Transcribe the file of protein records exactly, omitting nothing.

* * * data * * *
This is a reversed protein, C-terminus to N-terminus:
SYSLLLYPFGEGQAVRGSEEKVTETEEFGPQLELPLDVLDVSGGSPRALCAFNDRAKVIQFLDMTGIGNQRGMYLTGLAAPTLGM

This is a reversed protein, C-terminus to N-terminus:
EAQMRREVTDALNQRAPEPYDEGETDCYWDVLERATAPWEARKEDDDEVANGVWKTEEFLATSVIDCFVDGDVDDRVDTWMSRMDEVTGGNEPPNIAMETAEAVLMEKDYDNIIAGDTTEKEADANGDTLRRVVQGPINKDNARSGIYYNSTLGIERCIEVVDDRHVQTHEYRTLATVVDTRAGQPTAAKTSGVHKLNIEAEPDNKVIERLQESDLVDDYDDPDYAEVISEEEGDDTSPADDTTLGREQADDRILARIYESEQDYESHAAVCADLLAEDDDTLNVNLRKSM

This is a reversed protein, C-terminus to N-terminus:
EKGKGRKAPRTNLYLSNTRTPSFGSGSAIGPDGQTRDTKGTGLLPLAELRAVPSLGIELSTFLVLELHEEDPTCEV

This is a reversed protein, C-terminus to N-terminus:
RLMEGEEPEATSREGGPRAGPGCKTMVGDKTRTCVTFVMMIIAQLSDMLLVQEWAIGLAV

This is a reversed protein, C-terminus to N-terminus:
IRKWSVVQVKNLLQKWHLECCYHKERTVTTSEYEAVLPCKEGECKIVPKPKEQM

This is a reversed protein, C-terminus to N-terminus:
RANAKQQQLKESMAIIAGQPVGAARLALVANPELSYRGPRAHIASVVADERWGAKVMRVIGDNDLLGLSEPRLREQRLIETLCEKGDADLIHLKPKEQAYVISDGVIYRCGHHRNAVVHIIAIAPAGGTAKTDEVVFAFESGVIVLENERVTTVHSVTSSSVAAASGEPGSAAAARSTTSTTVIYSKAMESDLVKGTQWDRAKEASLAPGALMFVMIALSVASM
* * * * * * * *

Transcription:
This is a reversed protein, C-terminus to N-terminus:
SYSLLLYPFGEGQAVRGSEEKVTETEEFGPQLELPLDVLDVSGGSPRALCAFNDRAKVIQFLDMTGIGNQRGMYLTGLAAPTLGM

This is a reversed protein, C-terminus to N-terminus:
EAQMRREVTDALNQRAPEPYDEGETDCYWDVLERATAPWEARKEDDDEVANGVWKTEEFLATSVIDCFVDGDVDDRVDTWMSRMDEVTGGNEPPNIAMETAEAVLMEKDYDNIIAGDTTEKEADANGDTLRRVVQGPINKDNARSGIYYNSTLGIERCIEVVDDRHVQTHEYRTLATVVDTRAGQPTAAKTSGVHKLNIEAEPDNKVIERLQESDLVDDYDDPDYAEVISEEEGDDTSPADDTTLGREQADDRILARIYESEQDYESHAAVCADLLAEDDDTLNVNLRKSM

This is a reversed protein, C-terminus to N-terminus:
EKGKGRKAPRTNLYLSNTRTPSFGSGSAIGPDGQTRDTKGTGLLPLAELRAVPSLGIELSTFLVLELHEEDPTCEV

This is a reversed protein, C-terminus to N-terminus:
RLMEGEEPEATSREGGPRAGPGCKTMVGDKTRTCVTFVMMIIAQLSDMLLVQEWAIGLAV

This is a reversed protein, C-terminus to N-terminus:
IRKWSVVQVKNLLQKWHLECCYHKERTVTTSEYEAVLPCKEGECKIVPKPKEQM

This is a reversed protein, C-terminus to N-terminus:
RANAKQQQLKESMAIIAGQPVGAARLALVANPELSYRGPRAHIASVVADERWGAKVMRVIGDNDLLGLSEPRLREQRLIETLCEKGDADLIHLKPKEQAYVISDGVIYRCGHHRNAVVHIIAIAPAGGTAKTDEVVFAFESGVIVLENERVTTVHSVTSSSVAAASGEPGSAAAARSTTSTTVIYSKAMESDLVKGTQWDRAKEASLAPGALMFVMIALSVASM